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Supply and Demand

Supply and Demand

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Supply and Demand

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  1. Supply and Demand Building self-efficacy by improving health literacy Prepared for: Centers for Disease Control and Prevention Advisory Committee on Breast Cancer in Young Women April 19, 2012 by: Ronne Ostby, ICF, rostby@icfi.com

  2. Basic Laws of Supply and Demand • If demand increases and supply remains unchanged, then it leads to higher equilibrium price and higher quantity. • If demand decreases and supply remains unchanged, then it leads to lower equilibrium price and lower quantity. • If supply increases and demand remains unchanged, then it leads to lower equilibrium price and higher quantity. • If supply decreases and demand remains unchanged, then it leads to higher equilibrium price and lower quantity.

  3. Driving Factors of Behavior Change • Benefits • Barriers • Social Norms • Self-Efficacy • Perceived self control • “I know how to do this.” • “I will be successful when I do this.”

  4. Health Literacy The degree to which individuals have the capacity to obtain, process, and understand basic health information and services needed to make appropriate health decisions. --Healthy People 2010

  5. Prescription Drug Bottles • Appointment Slips • Educational Brochures • Doctor’s Directions • Consent Forms • Systems and Processes Health Literacy

  6. READING • LISTENING • ANALYSIS • DECISION-MAKING • CONFIDENCE • ASSERTIVENESS Health Literacy

  7. Patients with poor health literacy have a complex array of difficulties with written and oral communication that may limit their understanding of cancer screening and of symptoms of cancer, adversely affecting their stage at diagnosis. In addition, these barriers impair communication and discussion about risks and benefits of treatment options, and patient understanding of informed consent for routine procedures and clinical trials. Terry C. Davis, PhD; Mark V.Williams, MD; Estela Marin, MA; Ruth M. Parker, MD; Jonathan Glass, MD. “Health Literacy and Cancer Communication.”

  8. Patients with cancer are particularly vulnerable to the effects of low HL, owing to the complicated treatment regimens they receive. Oncology nurses can help by identifying patients who may be at risk and implementing strategies that can be used to help patients understand the information they receive. Chastity Burrows Walters, MSN, RN. “Health Literacy: Strategies for Avoiding Communication Breakdown.”

  9. Skills Needed for Health Literacy • Evaluating information for credibility and quality • Analyzing relative risks and benefits • Calculating dosages • Interpreting test results • Locating health information

  10. Skills Needed for Health Literacy • Visual Literacy • Computer Literacy • Information Literacy • Numerical or computational literacy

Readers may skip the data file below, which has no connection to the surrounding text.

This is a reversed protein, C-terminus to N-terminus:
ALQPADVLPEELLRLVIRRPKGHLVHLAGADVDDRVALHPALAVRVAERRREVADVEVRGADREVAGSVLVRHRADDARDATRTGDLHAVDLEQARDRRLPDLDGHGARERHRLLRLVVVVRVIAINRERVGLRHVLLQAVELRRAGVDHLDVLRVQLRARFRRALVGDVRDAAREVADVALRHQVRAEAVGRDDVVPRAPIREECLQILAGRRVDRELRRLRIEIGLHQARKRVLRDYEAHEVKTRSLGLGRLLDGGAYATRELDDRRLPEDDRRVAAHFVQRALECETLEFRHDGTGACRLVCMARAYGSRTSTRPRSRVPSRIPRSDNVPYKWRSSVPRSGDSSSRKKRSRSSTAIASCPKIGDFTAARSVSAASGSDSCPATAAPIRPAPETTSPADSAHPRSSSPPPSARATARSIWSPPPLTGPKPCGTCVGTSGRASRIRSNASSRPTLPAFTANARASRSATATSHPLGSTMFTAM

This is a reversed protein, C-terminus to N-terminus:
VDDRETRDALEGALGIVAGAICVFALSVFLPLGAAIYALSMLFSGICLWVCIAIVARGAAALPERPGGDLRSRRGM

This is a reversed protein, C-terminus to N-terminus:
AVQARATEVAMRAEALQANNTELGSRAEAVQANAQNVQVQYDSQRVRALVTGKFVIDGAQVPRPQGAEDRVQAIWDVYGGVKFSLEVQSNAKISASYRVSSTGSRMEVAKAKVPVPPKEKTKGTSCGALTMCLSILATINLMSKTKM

11. Vulnerable Populations • Elderly (age 65+) • Minority populations • Immigrant populations • Low income • People with chronic medical or physical health conditions

  12. Improve Health Literacy I know how to do this. I will be successful when I do this. • SIMPLIFIED INFORMATION • Technology-based communications • Counseling and one-on-one treatment planning/assistance • Community-based support

  13. Simplified Information I know how to do this. I will be successful when I do this. • Developing the Content • Organizing the Publication • Writing the Content • Developing the Design • Testing the Publication

  14. Simplified Information • Developing the Content • Describe the behaviors • Describe the benefits of performing the behavior • Determine key messages • Tell only what they need to know • Use lay terms • Develop relevant illustrations to convey behaviors and processes • Create opportunity for reader interaction

  15. Simplified Information • Organizing the Publication • Describe what the reader will gain • Most important info at the beginning AND at the end • Think spatially • Use headings that express a complete idea or reinforce a behavior • Summarize main points

  16. Simplified Information • Writing the Content • Write at an appropriate reading level for a broad audience • Use active voice • Friendly, conversational tone • Short and declarative sentences • Use familiar examples to convey concepts • Use simple words and be consistent • Avoid abbreviations and acronyms • Limit use of statistics

  17. Simplified Information • Developing the Design • Arriving image should be relevant and easy to read • Ensure adequate white space • Use appropriate fonts/typefaces • Avoid using text as an element • Use boldface or underline to emphasize • Create a layout that aids readability • Use color to aid readability • Select illustrations carefully • Choose familiar visuals

  18. Simplified Information • Testing communications materials

  19. I know how to do this. I will be successful when I do this.

  20. Strategic Communications& Marketing Right strategy. Real change. Ronne Ostbyrostby@icfi.com